Friday, December 11, 2009

Day in the Life of an Orthodonist

I'm actually a dentist, not a doctor. I practice orthodontics in the hospital and am a mother to a 20 month old girl. and I'm in Singapore, half a globe away from you gals in America. but hey, life are surprisingly similar between mothers in US and mothers here! 

Me – 32 year-old hospital based orthodontist in Singapore, who just finished her residency not too long ago.
Husband – 34 year-old general dentist who has his own clinic and works full time.
Daughter – 20 month-old toddler who spends her days playing, eating and sleeping.

7:30am IPhone vibrates under pillow, telling me it’s 7:30 and time to wake up.  No alarm clock allowed in the bedroom because daughter co-sleeps with us. (Can you tell that I am a fan of Dr Sears?) Shower and get ready for work while husband and daughter are still sleeping.
8:00am Tell the nanny what to cook for lunch. Daughter wakes up and wants to play with me. Tell her mommy needs to work. Daughter cries when I leave the house. Serious mommy guilt.
8:15am Reach the hospital. Change into scrub. First patient is already waiting for me.  We usually schedule the long cases in the morning – first consultation, surgical consult, setting up the braces, taking out the braces. In between patients, I check my email, review some xrays, and prepare the powerpoint presentation for my orthognathic surgical case.
10:00am Coffee break. On the way to the 7-11, see a toddler crying and shouting in the patient waiting area  – “No dentist! Want go home!” (I am sure at least half of the grown-up patients there feel the same way too.)
10:15am See more patients.
11:30am Case conference where the orthodontists, oral maxillo facial surgeons, plastic surgeons and sometimes speech therapists, social workers meet to discuss and treatment plan complex dentofacial deformity cases like cleft or syndromic cases. Usually the residents will present their cases first – to allow ample time for pimping.  Ah, those were the days. I present my case near the end of the conference when everyone just want to finish up and go for lunch.
12:30am Lunch time.  Drive home to have lunch with daughter. (I live very near to the hospital – 3 minutes drive to be exact.) Play with her, breastfeed her (Attachment parenting, remember?) and put her down for her nap.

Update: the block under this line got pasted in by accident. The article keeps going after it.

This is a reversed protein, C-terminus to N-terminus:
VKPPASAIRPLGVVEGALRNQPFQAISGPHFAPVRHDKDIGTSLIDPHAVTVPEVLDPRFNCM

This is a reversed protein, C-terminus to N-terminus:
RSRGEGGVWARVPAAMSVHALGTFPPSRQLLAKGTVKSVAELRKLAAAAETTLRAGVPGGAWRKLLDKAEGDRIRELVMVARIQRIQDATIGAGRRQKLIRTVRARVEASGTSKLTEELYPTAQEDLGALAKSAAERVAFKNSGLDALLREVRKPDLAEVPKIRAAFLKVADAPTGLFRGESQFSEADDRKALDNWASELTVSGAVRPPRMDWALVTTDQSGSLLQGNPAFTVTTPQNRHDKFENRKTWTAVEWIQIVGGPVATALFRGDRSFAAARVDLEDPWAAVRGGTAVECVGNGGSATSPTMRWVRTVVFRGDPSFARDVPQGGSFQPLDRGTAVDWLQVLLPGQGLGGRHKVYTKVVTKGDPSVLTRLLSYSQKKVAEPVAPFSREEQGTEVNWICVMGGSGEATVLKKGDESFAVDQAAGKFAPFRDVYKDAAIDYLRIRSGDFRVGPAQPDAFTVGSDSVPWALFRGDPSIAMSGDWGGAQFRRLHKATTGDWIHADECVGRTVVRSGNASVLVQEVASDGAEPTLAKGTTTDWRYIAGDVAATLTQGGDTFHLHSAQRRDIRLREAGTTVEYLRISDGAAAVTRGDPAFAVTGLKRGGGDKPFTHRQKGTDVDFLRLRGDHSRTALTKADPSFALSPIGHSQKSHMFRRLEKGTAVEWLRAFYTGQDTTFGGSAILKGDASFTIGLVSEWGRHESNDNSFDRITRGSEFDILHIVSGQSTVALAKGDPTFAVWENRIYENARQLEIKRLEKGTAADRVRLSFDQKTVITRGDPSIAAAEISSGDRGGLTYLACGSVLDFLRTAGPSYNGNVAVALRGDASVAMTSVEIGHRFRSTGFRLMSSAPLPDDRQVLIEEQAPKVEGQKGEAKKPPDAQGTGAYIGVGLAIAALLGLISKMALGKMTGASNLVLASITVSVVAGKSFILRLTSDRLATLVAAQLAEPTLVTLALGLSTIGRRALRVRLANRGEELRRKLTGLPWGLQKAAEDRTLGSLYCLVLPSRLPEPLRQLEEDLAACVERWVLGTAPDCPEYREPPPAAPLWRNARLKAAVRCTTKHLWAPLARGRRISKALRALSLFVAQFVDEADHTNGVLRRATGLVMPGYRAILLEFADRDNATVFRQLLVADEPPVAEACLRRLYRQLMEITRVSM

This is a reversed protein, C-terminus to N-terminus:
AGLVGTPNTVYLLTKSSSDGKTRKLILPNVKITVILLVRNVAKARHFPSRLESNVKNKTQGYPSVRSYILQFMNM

1:30pm Back to work.  Afternoon are reserved for short reviews for routine cases. Most teenagers prefer to come around this time (after school and before dinner) to have their braces adjusted.  Each patient is only allocated a 15 minutes slot so I have to work really fast.
4:30pm Leave the hospital for husband’s clinic. I moonlight there three times a week to earn some extra moola – we have a mortgage to think of and the hospital does not pay me very well. 
6:00pm Dinner with husband at some cafĂ© near his clinic. Catch up on each other’s day. Call home to make sure daughter is eating her dinner.  (Don’t worry – we still have family dinner altogether on those days when we don’t have evening clinics. I read this article. )
8:30pm Finally home. Shower with daughter and read her bedtime story.  One fish two fish by Dr Seuss. Put daughter to bed with more breastfeeding. I fall asleep next to her (the beauty of co-sleeping) with my iphone under my pillow – so it will wake me up again the next day.



  1. I really enjoyed this post. It never occurred to me (don't know why not) that orthodontia was a part of hospital based dentofacial interventions...anyway, that said: (and I am making this point only because it was drummed into my head for practically an entire lifetime) Dentists, Physicians, Professors, Theologians....we are all "doctors". If we all worked very hard at advanced degrees, we all deserve the honorific. So I guess my point is, Maybe first sentence should read "I am a dentist, not a physician..."
    Years and years of my Dad saying (somewhat bitterly) "I am too a "real" doctor"

  2. I am very impressed by your breastfeeding! Awesome job momma!

  3. Amazing post! Ortho, M.D., whatever. We are all doctor moms just trying to survive. Looks like you are doing a decent job.

  4. What a small world. Love your post. I'm a Malaysian in the US working as a Pathologist. I also love Dr. Sears, co-sleep, do extended breast-feeding. We have 3 kids.


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